The ribbon-cutting ceremony for inaugurating a new Community Center for the South Asian Council for Social Services (SACSS), took place Aug. 12, 2021, in Flushing, Queens, New York City. The SACSS, founded by Sudha Acharya, its executive director, is an organization that has been serving the ethnic communities it is named after, since 2000. It was founded with a mission to empower and integrate underserved South Asians and other immigrants into the economic and civic life of New York, people who were not able to access services easily.
The SACSS’ target diaspora is comprised of immigrants and their children hailing from the South Asian region which includes India, Pakistan, Bangladesh, Nepal, Sri Lanka, Afghanistan, Bhutan, and the Maldives. It also includes Indo-Caribbeans who are individuals from Caribbean nations tracing their heritage back to South Asia.
Congressperson Grace Meng, D-NY, New York State Senators Toby Ann Stavisky and John Liu, Assembly Member Nily Rozic, Queens Borough President Donovan Richards Jr., Deputy Queens Borough President Rhonda Binda, and NYC Councilmembers Peter Koo, Daniel Dromm, and Barry Grodenchik joined the leadership and member of SACSS, to inaugurate the new Community Center.
Located in the heart of Flushing, the center is a two-story building with a finished basement from which SACSS will offer an expanded food pantry, more space for senior immigrants to gather, and increased health access, among other services, a press release from the organization said.
At the ribbon cutting, Rep. Meng commended SACSS for what she said was exceptional work in responding to the needs of the community. “The center is for the community, which is not limited to South Asians, SACSS works for all immigrants who need them,” Meng is quoted saying.
State Sen. Stavisky echoed these sentiments, and NYS Senator Liu spoke to SACSS’ humble beginnings and the growth of the organization and its impact over the last twenty years of its existence.
New York City Council Member Peter Koo (District 20) addresses attendees at the Aug. 12, 2021, ribbon cutting for SACSS’ new community center. Photo: courtesy SACSS
Council member Koo (District 20, home to Flushing), among those who allocated the discretionary funding for the building, said, “SACSS has always been there for people in the community, but during the last year and a half, they have gone above and beyond, they have literally been saving people’s lives.”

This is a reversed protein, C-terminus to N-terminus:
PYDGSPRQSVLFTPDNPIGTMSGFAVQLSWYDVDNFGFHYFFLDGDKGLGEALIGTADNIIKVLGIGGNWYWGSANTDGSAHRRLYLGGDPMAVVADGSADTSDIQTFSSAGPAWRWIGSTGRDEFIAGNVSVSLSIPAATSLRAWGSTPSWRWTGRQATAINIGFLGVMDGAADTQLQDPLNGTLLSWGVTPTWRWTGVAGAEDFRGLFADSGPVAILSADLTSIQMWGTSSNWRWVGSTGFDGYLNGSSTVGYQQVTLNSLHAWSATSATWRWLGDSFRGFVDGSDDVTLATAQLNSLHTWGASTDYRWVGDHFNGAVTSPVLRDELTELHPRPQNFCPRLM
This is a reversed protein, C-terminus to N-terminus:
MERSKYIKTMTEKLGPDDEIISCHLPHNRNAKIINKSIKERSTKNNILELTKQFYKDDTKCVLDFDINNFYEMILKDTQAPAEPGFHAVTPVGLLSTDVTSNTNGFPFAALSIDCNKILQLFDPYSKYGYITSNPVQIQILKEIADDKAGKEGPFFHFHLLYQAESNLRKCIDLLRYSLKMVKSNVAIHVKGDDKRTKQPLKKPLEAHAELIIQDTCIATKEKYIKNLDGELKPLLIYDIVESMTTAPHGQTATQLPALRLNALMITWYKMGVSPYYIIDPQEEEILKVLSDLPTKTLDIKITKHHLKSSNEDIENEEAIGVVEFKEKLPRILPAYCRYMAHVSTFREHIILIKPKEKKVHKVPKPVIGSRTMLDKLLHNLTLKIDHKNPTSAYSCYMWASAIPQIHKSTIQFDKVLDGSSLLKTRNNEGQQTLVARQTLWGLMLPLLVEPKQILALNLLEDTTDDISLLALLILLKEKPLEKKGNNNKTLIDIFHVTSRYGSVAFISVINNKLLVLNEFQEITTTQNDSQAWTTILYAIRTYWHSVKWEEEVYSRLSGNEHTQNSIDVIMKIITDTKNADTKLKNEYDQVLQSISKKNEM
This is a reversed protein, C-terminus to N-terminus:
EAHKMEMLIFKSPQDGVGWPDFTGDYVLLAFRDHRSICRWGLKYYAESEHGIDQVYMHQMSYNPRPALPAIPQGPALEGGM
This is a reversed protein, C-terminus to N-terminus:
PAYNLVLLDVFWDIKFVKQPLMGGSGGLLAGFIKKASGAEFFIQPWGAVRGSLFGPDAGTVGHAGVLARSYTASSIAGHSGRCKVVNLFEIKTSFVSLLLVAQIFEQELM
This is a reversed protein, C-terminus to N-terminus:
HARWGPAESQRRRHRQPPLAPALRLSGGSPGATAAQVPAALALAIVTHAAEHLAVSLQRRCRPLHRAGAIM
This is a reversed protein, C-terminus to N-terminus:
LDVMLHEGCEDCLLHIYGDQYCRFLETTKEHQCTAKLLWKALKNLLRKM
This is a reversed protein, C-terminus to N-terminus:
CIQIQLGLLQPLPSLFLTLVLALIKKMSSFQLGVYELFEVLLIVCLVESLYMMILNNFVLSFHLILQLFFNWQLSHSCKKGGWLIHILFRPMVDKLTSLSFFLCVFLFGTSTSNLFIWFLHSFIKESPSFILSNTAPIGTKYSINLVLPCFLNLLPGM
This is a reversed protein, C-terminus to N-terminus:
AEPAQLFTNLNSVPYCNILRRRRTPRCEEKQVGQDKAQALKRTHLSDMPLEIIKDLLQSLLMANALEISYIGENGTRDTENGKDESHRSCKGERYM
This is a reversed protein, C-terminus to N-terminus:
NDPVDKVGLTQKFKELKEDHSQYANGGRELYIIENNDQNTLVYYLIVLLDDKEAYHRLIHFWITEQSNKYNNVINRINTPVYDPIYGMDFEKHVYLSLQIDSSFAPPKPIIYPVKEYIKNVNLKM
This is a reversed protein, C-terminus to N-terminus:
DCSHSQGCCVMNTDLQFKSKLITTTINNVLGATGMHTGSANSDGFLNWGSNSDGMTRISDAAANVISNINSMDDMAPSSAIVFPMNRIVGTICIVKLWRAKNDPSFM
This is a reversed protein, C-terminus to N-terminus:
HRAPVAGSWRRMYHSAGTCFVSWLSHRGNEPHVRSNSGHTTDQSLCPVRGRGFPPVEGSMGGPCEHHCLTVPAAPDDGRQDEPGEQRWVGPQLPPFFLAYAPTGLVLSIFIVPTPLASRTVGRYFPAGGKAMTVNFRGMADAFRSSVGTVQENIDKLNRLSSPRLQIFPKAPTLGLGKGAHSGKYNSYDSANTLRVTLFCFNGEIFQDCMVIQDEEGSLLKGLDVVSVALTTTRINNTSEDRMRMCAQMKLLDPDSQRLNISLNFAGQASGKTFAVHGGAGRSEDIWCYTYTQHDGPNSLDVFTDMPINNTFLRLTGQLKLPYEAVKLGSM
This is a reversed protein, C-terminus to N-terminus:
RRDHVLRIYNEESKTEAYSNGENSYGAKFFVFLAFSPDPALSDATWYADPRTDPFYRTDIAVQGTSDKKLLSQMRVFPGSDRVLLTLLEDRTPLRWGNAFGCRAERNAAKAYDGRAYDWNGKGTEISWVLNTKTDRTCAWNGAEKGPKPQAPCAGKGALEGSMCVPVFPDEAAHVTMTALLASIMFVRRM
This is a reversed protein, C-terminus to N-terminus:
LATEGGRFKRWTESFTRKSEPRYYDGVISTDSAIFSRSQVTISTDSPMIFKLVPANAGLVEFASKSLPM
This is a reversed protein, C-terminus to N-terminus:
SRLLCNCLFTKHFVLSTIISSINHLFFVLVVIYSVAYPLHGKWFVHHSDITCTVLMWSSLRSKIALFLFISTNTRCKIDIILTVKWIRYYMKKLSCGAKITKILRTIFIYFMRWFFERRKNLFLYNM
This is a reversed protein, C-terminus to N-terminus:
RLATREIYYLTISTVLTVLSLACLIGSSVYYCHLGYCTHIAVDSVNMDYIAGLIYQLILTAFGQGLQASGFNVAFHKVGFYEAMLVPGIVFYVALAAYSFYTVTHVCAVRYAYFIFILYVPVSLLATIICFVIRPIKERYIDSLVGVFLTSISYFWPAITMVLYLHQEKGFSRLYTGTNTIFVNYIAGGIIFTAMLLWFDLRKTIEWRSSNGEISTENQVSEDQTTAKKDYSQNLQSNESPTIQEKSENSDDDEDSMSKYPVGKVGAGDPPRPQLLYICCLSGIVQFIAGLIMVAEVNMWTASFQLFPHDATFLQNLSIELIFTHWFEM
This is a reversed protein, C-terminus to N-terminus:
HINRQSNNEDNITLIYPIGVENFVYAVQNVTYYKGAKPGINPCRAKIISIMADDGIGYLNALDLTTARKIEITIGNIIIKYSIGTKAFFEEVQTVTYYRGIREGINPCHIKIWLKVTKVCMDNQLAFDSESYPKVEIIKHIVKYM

Sudha Acharya thanked the efforts and generosity of the elected officials, donors, and many others, saying, “It is said that it takes a village to raise a child. We now know that it takes a city to raise a community center, city with a small c, and the one with the big C.”
Acharya told Desi Talk, when the organization started it was in a small room and 9/11 had just happened. We had to jumped to relief work helping those who had lost people, lost jobs, and were victims of hate crime. We took care of 46 families who lost a member, and they were from everywhere around the state – individual therapy, group therapy, going to New Jersey, Queens, Long Island.”
Today, SACSS has 17 full-time and 3 part -ime employees and many volunteers.
The food pantry started in 2016, to serve just 60 families, and very quickly the number jumped to 250-300. But today, it serves more than 1,200 families.
More than 1,000 wait in line for the curbside pickup on specified days, and deliveries are made to about 150 families. About 70 people who cannot cook their own food receive prepared meals.
It is not just South Asians, there are other ethnicities including those of Chinese, African American, Caucasian and LatinX families, availing of SACSS’ services, though a majority are South Asian. Some 18 languages are represented, 12 of them South Asian.
Acharya said it was a dream come true to have a dedicated Community Center, especially in light of the “huge, and continued” need for services such as the food pantry, as a result of the pandemic, and the devastating impact it has had on immigrant communities.
As part of the effort to raise awareness for the expanded food pantry, which is the only one in the city to offer culturally appropriate groceries, Chef Surbhi Sahni of Tagmo Treats, prepared a take-away box of healthy South Asian treats, including a chick pea salad made out of ingredients from SACSS’s grocery bag.
In 2020, SACSS served more than 30,000 people struggling to feed their families, pay their bills, stay healthy, and survive. All SACSS services are free and offered in18 languages spoken widely among South Asian and other immigrant communities.